How Airbnb turned a bad deal into a winning hand

Humans are risk adverse by nature. It probably comes from the days when we risked being chased down by a sabertooth tiger whenever we ventured outside of our caves.

Entire industries and product lines are built around this fact: insurance, hedge funds, home alarms, and many more. If you’re in one of these businesses, you want to play up the dark side of risk, however, most of us aren’t in a business that benefits from heightened risk. We’re in businesses where we want our customers to feel no or minimal risk. And, this is doubly true when we’re trying to establish new customers.

There is always a risk associated with anything new. How do you lure new customers out of the comfort zone associated with the product or service they have been using for years and try yours? There’s an old adage, “Better the devil you know than the devil you don’t.”

Risky business

Nowhere is this problem bigger than when you’re trying to establish the legitimacy of a new business model. When a new business model finds a successful way to minimize the risk experience for consumers, we can all learn a lesson.

The recent experience of some friends brings this to mind. They were headed out on vacation to visit family and friends. When they went to make hotel reservations, they were shocked by the prices. They couldn’t find anything under $300 a night and didn’t want to spend that much money.

They decided to see what they could find using Airbnb. A little background is in order here. This couple is older, Baby Boomers, in fact. While I’m sure than many Boomers have been happily using Airbnb since it launched, I think it takes more convincing to make them believers.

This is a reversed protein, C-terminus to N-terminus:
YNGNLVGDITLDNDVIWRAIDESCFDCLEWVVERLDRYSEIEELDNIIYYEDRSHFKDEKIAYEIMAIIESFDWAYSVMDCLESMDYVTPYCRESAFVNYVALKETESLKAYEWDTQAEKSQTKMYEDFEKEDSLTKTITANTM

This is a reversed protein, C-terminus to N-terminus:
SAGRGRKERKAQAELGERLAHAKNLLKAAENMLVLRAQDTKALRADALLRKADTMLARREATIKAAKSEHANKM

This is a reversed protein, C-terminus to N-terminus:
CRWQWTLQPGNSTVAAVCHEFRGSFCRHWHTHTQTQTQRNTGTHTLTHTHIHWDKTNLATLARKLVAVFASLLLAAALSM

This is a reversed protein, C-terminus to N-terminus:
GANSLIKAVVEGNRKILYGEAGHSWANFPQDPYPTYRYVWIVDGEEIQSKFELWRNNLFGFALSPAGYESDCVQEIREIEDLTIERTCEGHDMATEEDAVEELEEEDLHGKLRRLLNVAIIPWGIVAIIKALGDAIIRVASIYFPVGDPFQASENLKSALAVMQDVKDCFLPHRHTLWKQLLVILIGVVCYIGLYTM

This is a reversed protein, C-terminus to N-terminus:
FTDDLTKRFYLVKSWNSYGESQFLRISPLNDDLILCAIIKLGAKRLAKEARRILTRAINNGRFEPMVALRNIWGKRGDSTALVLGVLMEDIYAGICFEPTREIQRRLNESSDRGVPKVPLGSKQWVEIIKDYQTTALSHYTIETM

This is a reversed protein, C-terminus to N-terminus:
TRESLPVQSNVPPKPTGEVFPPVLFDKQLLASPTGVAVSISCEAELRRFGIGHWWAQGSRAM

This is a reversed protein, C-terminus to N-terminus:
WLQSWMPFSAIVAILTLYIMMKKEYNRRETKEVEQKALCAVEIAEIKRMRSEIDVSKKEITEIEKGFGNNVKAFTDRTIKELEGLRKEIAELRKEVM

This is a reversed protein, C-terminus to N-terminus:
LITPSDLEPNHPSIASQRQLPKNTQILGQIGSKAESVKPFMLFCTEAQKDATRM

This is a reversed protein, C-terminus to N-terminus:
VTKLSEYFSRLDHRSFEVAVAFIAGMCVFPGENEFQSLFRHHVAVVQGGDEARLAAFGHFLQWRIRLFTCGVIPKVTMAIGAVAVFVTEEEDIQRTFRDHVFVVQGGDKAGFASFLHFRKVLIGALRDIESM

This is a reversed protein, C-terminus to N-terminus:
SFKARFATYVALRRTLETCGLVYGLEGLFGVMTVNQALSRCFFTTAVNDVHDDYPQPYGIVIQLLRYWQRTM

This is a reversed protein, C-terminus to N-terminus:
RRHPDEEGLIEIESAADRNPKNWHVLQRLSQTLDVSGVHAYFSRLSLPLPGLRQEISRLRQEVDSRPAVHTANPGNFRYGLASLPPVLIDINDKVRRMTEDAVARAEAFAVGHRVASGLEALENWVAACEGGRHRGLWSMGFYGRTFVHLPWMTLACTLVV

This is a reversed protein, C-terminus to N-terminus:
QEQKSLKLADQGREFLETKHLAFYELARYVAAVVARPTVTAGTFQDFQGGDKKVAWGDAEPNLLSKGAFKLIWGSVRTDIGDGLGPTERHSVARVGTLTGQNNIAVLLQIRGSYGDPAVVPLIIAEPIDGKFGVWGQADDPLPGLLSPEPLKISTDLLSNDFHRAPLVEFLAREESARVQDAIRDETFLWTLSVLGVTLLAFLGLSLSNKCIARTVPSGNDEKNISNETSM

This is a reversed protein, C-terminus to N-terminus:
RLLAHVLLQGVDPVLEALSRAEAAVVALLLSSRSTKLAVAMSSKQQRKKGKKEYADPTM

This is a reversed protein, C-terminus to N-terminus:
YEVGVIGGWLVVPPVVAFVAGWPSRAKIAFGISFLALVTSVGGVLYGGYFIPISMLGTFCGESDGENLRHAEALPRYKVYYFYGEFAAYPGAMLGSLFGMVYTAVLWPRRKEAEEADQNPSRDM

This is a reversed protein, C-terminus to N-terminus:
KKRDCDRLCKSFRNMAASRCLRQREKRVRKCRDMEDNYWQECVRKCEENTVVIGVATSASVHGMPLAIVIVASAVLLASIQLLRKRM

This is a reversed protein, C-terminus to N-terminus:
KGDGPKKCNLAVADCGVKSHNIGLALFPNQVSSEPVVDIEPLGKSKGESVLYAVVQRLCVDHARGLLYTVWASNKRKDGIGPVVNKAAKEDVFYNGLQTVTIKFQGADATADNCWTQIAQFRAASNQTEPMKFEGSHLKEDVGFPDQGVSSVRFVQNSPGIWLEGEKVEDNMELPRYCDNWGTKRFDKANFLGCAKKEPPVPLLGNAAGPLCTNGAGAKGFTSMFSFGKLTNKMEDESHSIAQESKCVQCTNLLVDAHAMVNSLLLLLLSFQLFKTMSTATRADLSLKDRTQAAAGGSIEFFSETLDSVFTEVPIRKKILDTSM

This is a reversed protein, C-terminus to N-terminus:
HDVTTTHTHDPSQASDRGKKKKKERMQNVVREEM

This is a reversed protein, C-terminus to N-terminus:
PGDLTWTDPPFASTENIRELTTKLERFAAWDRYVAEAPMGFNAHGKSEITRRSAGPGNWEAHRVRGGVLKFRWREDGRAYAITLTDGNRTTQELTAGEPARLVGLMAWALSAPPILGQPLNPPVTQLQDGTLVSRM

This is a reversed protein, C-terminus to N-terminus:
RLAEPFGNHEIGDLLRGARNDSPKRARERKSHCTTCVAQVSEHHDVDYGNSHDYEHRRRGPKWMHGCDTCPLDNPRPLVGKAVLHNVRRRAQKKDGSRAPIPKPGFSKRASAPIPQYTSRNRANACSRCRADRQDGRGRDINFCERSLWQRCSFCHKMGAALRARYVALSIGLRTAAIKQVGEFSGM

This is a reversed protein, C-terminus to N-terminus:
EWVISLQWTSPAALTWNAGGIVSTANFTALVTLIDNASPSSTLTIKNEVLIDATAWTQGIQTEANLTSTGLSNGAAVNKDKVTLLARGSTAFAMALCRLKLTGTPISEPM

In any case, the couple found a great property. The price and location were ideal. They made the reservation and then started to look forward to their stay.

The dreaded call

The bad news didn’t come until much later. While they were only hours away from checking into their Airbnb, they got a call from the property owners: There was a plumbing problem that wouldn’t be repaired until the next day. There was no water, shower, or toilet in the property.

The property owners were very apologetic and my friends were sympathetic; they had once owned a motel so they knew that things like this can happen. They cancelled the reservation and found a hotel room. They knew that their payment in advance would, of course, be returned.

Here’s what surprised them: Two days later they got a call directly from Airbnb asking about what alternative arrangements my friends had made. If they had to pay more for lodging, Airbnb said to take a photo of the receipt, send it to them, and they would refund the extra cost as well as the original cost of the Airbnb stay.

With one fell swoop, Airbnb eliminated much of the risk of using its service. My friends told me that they would certainly give Airbnb another try.

Money talks…

Generous money-back guarantees, paying for return shipping, and other risk-minimizing tools are virtually always worth it in the long run. But there are some caveats you need to recognize.

First, the systems assuring the quality of your products and services should be first rate. This minimizes your risk of refunding too much money. Second, you need to communicate your policy well enough that prospects fully understand and internalize it. If it’s in the fine print, or it takes a customer service call to reveal your policy, you won’t experience its benefit to your business growth.